| By Brian Coleman


For the better part of the last decade, Windridge Tennis & Sports Camp founder and owner Ted Hoehn has been in search of a successor.

In 1968, Hoehn and Alden Bryan founded the Windridge Tennis Camp in Jeffersonville, Vt. After six years, such a long waiting list had developed that a second facility was purchased in Craftsbury Common, Vt. As that camp flourished and developed a long waiting list of its own, Hoehn and Bryan purchased the Teela-Wooket Camp in Roxbury, Vt., an all-girls riding camp, in 1985, and transformed it into a co-ed tennis, soccer and horseback riding camp for youngsters ages eight through 15.

After developing a legacy and reputation for the camp over the last 50years in Roxbury, Hoehn wanted someone who strongly believed in the same core values and tent poles that he built the camp on.

“Those values include honestly and integrity; hard-work and good sportsmanship; kindness and fairness; and developing skills and mental toughness that lasts a lifetime,” said Hoehn. “And most importantly, being passionate about what you teach.”

During the search, Hoehn had many potential buyers, including people well- versed in this industry, but was unable to find the right fit.

“We had one particular person who owned other camps, not sports camps, and he didn’t have a real knowledge of what Windridge was and what our core values are,” he said. “So it was something that was flattering, to have someone come to you and be interested in buying your camp, but I wanted to have the assurance that the camp is going to flourish in the same fashion that I’ve worked 50 years to build up.”

With all of that in mind, Hoehn had sort of an epiphany one night last summer, and realized the best person to take over would be his son, Ramsey, and his wife, Nifer.


“There is no such thing as the perfect situation, especially when you are dealing with a family business, but I thought this was as close to a perfect situation that we could get,” said Hoehn. “I made him a proposal, he spent a few days looking it over with his family, and they said yes.”

As someone who has been a part of Windridge for his entire life, Ramsey Hoehn was thrilled when presented with the offer.

“Tennis and Windridge have been a part of my entire life, and to be able to keep Windridge in our family after my dad started it more than fifty years ago is a dream come true,” said Ramsey Hoehn. “We live in Vermont, have strong roots here, and are excited to be in Vermont for business and pleasure, continuing on the Windridge experience.”

Ramsey is someone who grew up as a camper at Windridge before becoming a counselor and an assistant tennis director. He then moved on to become a tennis director at clubs such as Fisher Island and Hay Harbor. Not only is Ramsey cognizant of the values of Windridge, but also has a multitude of experience running and operating programming and camps.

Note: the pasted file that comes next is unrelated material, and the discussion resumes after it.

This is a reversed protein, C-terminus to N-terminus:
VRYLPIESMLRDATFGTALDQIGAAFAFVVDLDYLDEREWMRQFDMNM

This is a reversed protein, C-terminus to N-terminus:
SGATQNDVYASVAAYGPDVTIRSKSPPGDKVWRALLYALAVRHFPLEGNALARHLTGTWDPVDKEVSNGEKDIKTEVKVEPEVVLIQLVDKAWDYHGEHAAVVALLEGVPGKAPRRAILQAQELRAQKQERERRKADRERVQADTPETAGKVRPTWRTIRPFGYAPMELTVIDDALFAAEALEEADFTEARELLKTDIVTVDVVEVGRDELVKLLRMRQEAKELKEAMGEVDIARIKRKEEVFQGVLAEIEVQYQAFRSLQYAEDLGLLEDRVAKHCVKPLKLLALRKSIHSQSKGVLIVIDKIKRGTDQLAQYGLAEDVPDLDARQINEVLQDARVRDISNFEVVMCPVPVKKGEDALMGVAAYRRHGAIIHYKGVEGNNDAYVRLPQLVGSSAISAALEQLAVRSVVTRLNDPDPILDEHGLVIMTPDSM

“It feels good to know that we are in good hands,” said Ted Hoehn. “That is very comforting. And it’s not only the Windridge legacy, but the Hoehn legacy as well. My father was also in the tennis business, so this is the third generation of Hoehns that are involved in this industry, and making our living in something that we are passionate about. One of the first things that Ramsey said to me within a week of making the agreement was that after they are finished running it, his hope was that one of his sons will take it over. That’s very heartwarming to hear that early on in the transition.”

He will not be alone in this process, though, as Norbert Auger, the full-time Camp Director, and Misha Monticciolo, the Assistant Director, will help guide the transition.

“Since the day I stepped foot at Windridge, everyone already familiar with the camp took me in like family,” said Monticciolo. “In my opinion, this is the best thing that could for Windridge and its future. Windridge has had a positive impact on so many people around the world for so many years, to have someone in the family come in who deeply understands Windridge’s core values and traditions, and can therefore continue to impact generations to come, will make for an easy and highly successful transition.”

So as Ted and Nanny Hoehn prepare to spend one final summer at Windridge full- time, they can look back at the company they built and know that it is in the right hands.

“I think the emotions will run high,” said Ted. “It’s been my life’s passion and work. I love it there, but I also feel like the time has come. It will certainly be tough when it comes to say goodbye to being there on a regular basis and pass the torch. My wife and I love to play golf and tennis in Florida during the winter, and we love to travel. That’s what we intend to do. I think it’s going to be fun for both of us. We are both healthy right now, knock on wood, and we hope to have a pretty good period of time to enjoy life.”


Brian Coleman

 Brian Coleman is the Senior Editor for New York Tennis Magazine. He may be reached at brianc@usptennis.com